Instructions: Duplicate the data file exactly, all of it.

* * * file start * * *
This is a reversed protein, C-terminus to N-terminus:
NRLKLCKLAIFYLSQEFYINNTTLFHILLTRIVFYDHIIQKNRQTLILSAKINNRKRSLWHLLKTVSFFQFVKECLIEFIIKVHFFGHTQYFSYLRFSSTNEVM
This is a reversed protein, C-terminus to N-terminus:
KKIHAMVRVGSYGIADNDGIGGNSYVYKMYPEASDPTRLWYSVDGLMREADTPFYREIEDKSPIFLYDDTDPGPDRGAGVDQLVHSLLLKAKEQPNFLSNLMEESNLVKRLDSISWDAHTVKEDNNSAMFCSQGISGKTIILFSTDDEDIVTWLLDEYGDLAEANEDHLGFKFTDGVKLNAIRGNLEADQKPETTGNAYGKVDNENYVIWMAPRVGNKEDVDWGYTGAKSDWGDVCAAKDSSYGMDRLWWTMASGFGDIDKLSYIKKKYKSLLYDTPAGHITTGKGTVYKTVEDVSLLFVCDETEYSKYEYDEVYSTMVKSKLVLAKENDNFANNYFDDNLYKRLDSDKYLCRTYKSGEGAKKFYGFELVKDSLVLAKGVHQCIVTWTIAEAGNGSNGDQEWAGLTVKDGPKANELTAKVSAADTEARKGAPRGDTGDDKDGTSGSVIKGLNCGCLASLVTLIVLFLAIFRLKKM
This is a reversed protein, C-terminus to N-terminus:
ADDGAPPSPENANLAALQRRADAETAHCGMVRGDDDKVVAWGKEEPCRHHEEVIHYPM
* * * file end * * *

This is a reversed protein, C-terminus to N-terminus:
NRLKLCKLAIFYLSQEFYINNTTLFHILLTRIVFYDHIIQKNRQTLILSAKINNRKRSLWHLLKTVSFFQFVKECLIEFIIKVHFFGHTQYFSYLRFSSTNEVM
This is a reversed protein, C-terminus to N-terminus:
KKIHAMVRVGSYGIADNDGIGGNSYVYKMYPEASDPTRLWYSVDGLMREADTPFYREIEDKSPIFLYDDTDPGPDRGAGVDQLVHSLLLKAKEQPNFLSNLMEESNLVKRLDSISWDAHTVKEDNNSAMFCSQGISGKTIILFSTDDEDIVTWLLDEYGDLAEANEDHLGFKFTDGVKLNAIRGNLEADQKPETTGNAYGKVDNENYVIWMAPRVGNKEDVDWGYTGAKSDWGDVCAAKDSSYGMDRLWWTMASGFGDIDKLSYIKKKYKSLLYDTPAGHITTGKGTVYKTVEDVSLLFVCDETEYSKYEYDEVYSTMVKSKLVLAKENDNFANNYFDDNLYKRLDSDKYLCRTYKSGEGAKKFYGFELVKDSLVLAKGVHQCIVTWTIAEAGNGSNGDQEWAGLTVKDGPKANELTAKVSAADTEARKGAPRGDTGDDKDGTSGSVIKGLNCGCLASLVTLIVLFLAIFRLKKM
This is a reversed protein, C-terminus to N-terminus:
ADDGAPPSPENANLAALQRRADAETAHCGMVRGDDDKVVAWGKEEPCRHHEEVIHYPM